School Bells

The elementary years of my life were the most stress free and enjoyable time of my life. I remember back when I was in elementary school, after school I would go to my backyard to catch frogs in the lake backyard. My best friend, Steven, and I would also go to the park and play in the playground. Life was too good during the earlier years. No conflicts, just scrapped knees. This was the time I also first learned how to ride my back. It was the most rewarding day I can remember. At first, I believed I could never learn to ride a bike. But with the assistance of my dad it was all possible. I remember the moment so clearly, my dad letting go of me. I pedaled feeling as if I was flying. The only problem was that I did not learn how to stop yet. What happened later is not as lovely. Ms. Fazio the best fifth grade teacher anyone can ask for. I also remember going to Islands of Adventure towards the end of my fifth grade year. Mrs. Fazio and I rode in the front of a roller coaster, I believe the ride was called Dueling Dragon. I just remember Ms.  Fazio screaming through the whole ride. The day overall was amazing. But sadly bygones are just bygones. Now I have to worry about college, homework, work, and my future. I miss having to worry about scraped knees and getting my agenda signed. Life was good during the elementary days. Come home watch television, eat cookies, and go out feeling as though nothing can go wrong. Running around during recess and playing tag. Times sadly have sadly changed. Now I am just left with these nostalgic feelings.

Saturday, January 11, 2020

James Joyce Background Information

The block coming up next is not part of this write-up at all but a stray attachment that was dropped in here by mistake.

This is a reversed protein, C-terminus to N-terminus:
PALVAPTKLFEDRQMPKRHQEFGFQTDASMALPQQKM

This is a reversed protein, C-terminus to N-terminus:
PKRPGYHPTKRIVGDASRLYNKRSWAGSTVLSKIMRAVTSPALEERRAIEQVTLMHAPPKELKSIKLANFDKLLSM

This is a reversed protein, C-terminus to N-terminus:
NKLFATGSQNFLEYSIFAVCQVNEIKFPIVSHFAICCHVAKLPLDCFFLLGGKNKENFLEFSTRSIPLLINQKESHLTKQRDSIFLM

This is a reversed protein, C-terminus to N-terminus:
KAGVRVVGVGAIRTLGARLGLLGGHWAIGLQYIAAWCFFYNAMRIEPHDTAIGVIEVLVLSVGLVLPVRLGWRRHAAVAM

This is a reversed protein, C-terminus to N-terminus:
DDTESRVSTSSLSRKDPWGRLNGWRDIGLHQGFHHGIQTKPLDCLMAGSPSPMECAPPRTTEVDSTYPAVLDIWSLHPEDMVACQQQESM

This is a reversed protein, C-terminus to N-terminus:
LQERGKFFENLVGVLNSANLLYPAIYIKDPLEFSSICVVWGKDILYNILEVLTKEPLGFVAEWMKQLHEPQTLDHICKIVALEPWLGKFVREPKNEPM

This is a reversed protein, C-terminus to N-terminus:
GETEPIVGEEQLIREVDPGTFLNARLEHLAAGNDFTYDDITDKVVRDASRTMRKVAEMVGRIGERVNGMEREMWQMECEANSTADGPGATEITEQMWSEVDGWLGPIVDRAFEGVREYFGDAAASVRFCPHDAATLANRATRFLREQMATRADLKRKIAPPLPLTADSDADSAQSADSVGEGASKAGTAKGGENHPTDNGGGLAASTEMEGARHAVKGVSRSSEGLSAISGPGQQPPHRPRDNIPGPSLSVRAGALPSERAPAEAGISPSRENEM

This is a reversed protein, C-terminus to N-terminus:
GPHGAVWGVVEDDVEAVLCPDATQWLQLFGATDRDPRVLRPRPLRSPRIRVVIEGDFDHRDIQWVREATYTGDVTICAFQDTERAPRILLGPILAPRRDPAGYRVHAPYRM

James Joyce Essay: First Two Pages James Joyce, author of â€Å"Araby,† â€Å"Eveline,† and Ulysses, attempts to correct the way of life in his home town of Dublin, Ireland, through his works. He does this through the theme of coming of age and recurring religious allusions in â€Å"Araby†. Additionally, Joyce talks about family in â€Å"Eveline† through the themes of escape and betrayal. In Ulysses, he uses stream of consciousness to depict the importance of a father by rewriting Homer’s The Odyssey.James Joyce addresses many Irish problems of his time through his works: such as, religious issues in â€Å"Araby† and â€Å"Eveline† and social problems in Ulysses. James Augustine Aloysius Joyce was born on February 2, 1882, in Dublin, Ireland (â€Å"James Joyce† 1). His inspiration for writing came from his experiences in this town. For example, James Joyce’s father was a highly regarded tenor singer in Ireland; but being a singer, no steady income existed for his family (1).Adding to this lack of stability, his father was also an alcoholic, so his family never had much money to live on during Joyce’s childhood (1). This situation with his father most likely gave James the inspiration to write about paternity in his novel Ulysses. James Joyce, however, not only wrote about his own family, he also wrote about the entire society in Dublin. When Joyce traveled to Paris, France, in 1902, he discovered a â€Å"liberated city completely opposite that of his native city† (â€Å"The Life and Work† 1). For this reason, Joyce wrote all of his pieces of literature about Dublin.He wrote about Irish politics, which his parents introduced him to; and he wrote about what he thought life should be like in Dublin based on how it is in Paris (1). James Joyce additionally wrote about his wife. His wife, Nora Barnacle, provided Joyce with a person for him to develop his groundbreaking female charact ers, such as Molly Bloom in Ulysses. For Molly Bloom, Joyce actually asked his wife to cheat on him so that he would be in the same situation as the characters in Ulysses (Ellman 58). From his life in Dublin, James Joyce received ample inspiration from the social unrest of his hometown.